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Facebook's new Messenger app: Path to the next billion users?

Mark Zuckerberg's latest big product doesn't even require a Facebook membership -- and that's what makes it potentially so powerful.


It may seem odd to talk about user growth for Facebook, which with 1 billion-plus members is already more than three times the size of the entire U.S. population. But much of what the company does boils down to just that: How to add the next billion users? And then the billion after that?

And that's why today's announcement that Facebook is revamping its mobile messenger app is such a big deal. If it works -- and that's still a big if -- Facebook may be able to reel in many of the holdouts who so far have resisted the social craze. Equally important, Facebook would be able to cultivate relationships with a massive number of people across the globe who are bypassing the personal computer entirely and accessing the online world directly through their phones.

As Sam Lessin, a director of product for Facebook, put it in an interview with CNET, "It's a really great way to get a bunch of people."

Facebook's new messenger app, which is being developed first for Android phones, is initially rolling out in India, Indonesia, Australia, Argentina, Venezuela, and South Africa -- regions where, in some cases, big growth is still possible for Facebook.

Peter Deng, Facebook's director of communications product management
Facebook's Peter Deng at Le Web Stephen Shankland/CNET

And here's the key: You don't have to be a Facebook member to use it. Think about it: You don't even need an e-mail, which is the case for millions of people living in industrializing nations. All you need is a name and a phone number.

You also don't need a smartphone. Facebook has been going hard after people in the world with feature phones, and this is yet another effort to pull people into the Facebook tent. About a year and half ago, Facebook launched an app called Facebook for Every Phone that, in effect, makes a cheap, dumb phone behave like a smart phone. Adoption has been fast: Facebook expects about 750 million people across Latin America, Asia, and Africa to access Facebook for Every Phone this year.

The hope, of course, is that while Facebook continues its march to connect the entire world, tens if not hundreds of millions of people will take the bait and join Facebook for real. This will simply be their way in.

Today's move is something else as well: a direct attack on SMS, which just yesterday celebrated its 20th birthday, and a clear recognition of the power of standalone messaging apps, some of which are thriving even in a world of free messaging on Facebook and between iOS users via Apple's iMessage.

Even in mature markets, like the U.S., there's a shift under way where people, particularly teens and younger people, communicate via Facebook or messenger services such WhatsApp and Kikas opposed to e-mail. And a report last month by an independent analyst confirmed this trend: It found that text messaging declined in the U.S. in the third quarter.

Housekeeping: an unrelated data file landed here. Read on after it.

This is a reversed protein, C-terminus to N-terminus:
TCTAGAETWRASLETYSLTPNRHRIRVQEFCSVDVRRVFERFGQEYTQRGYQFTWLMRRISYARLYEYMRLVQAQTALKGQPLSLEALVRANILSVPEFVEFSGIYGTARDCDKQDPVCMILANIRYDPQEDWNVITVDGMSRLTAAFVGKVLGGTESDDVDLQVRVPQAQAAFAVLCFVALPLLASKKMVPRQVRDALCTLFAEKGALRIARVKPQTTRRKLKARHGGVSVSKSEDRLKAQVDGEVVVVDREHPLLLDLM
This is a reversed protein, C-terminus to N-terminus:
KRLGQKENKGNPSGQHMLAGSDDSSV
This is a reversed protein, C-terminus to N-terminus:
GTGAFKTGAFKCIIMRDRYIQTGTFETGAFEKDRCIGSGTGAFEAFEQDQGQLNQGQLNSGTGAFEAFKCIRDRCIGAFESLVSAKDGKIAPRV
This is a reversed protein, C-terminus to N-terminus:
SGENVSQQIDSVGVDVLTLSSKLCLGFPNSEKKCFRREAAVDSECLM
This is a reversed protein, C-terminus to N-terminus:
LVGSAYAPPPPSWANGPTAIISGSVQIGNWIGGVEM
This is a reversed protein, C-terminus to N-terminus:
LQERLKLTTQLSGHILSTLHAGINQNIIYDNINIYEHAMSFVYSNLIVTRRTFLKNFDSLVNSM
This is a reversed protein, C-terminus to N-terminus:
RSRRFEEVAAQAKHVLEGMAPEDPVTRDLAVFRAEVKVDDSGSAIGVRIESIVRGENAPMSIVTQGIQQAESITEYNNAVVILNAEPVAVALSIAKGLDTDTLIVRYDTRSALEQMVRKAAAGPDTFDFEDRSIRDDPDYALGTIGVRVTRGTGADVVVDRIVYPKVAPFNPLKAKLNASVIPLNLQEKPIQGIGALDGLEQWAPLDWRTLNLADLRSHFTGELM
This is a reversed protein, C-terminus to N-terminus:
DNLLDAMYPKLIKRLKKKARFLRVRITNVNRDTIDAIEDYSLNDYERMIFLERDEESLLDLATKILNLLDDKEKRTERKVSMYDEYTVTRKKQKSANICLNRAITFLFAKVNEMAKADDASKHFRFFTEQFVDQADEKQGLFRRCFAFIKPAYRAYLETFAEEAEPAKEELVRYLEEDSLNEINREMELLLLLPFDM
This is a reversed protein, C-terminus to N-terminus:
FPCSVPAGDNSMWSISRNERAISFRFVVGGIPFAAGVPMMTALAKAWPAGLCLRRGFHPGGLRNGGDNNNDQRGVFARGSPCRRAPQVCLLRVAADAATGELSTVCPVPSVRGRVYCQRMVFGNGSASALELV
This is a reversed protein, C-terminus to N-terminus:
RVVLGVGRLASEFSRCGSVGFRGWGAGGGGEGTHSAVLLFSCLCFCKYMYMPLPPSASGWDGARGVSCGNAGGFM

At this point, mobile has become Facebook's mantra. The company, like most these days, speaks about it's mobile first approach just about everything. "We're thinking about mobile first," Peter Deng, Facebook's director of communications product management, said at the LeWeb show in Paris today. "It turns our development philosophy on its head."

Facebook has no choice, of course. The world is going mobile, and Facebook needs to adapt. Facebook's mobile monthly users rose 61 percent from the year-earlier quarter -- to 604 million -- and fully 126 million of those people used Facebook only through a mobile device.

Mobile is the reason Facebook bought Instagram. And mobile is the reason that Facebook is reportedly in talks to buy WhatsApp, the dominant instant messaging service. WhatsApp's CEO shot down reports about a possible acquisition to AllThingsD, but that doesn't change the fact that his app is on fire and, judging by Facebook's latest rollout, right in the middle of Facebook's conquer-the-world mobile strategy.

Just as Mark Zuckerberg couldn't ignore Instagram's explosive growth, leading him to buy the company in the weeks before Facebook's IPO, he also can't ignore what's going on at WhatsApp. In August, WhatsApp said it set a record with 10 billion messages sent in a single day. Keep up that place and that's 365 billion message a year through a non-SMS app. (By contrast, Apple's Tim Cook said in October that people had sent 300 billion iMessages in the past year between iOS devices).

These are huge figures, and important ways that people are using their phones. Which explains why Facebook is going all out -- sure, you don't need a Facebook account! -- to make sure people are shooting all those messages across its servers.

There's no telling how this plays out. Facebook keeps updating its Camera app -- and it bought Instagram. Facebook, which couldn't comment about reported acquisition talks, could very well have designs on WhatsApp. Or it could push its new Messenger head on against WhatsApp, and build it out to add new features as it tries to lure the people in on the planet who have not yet bought into Faceook's vision of all things social.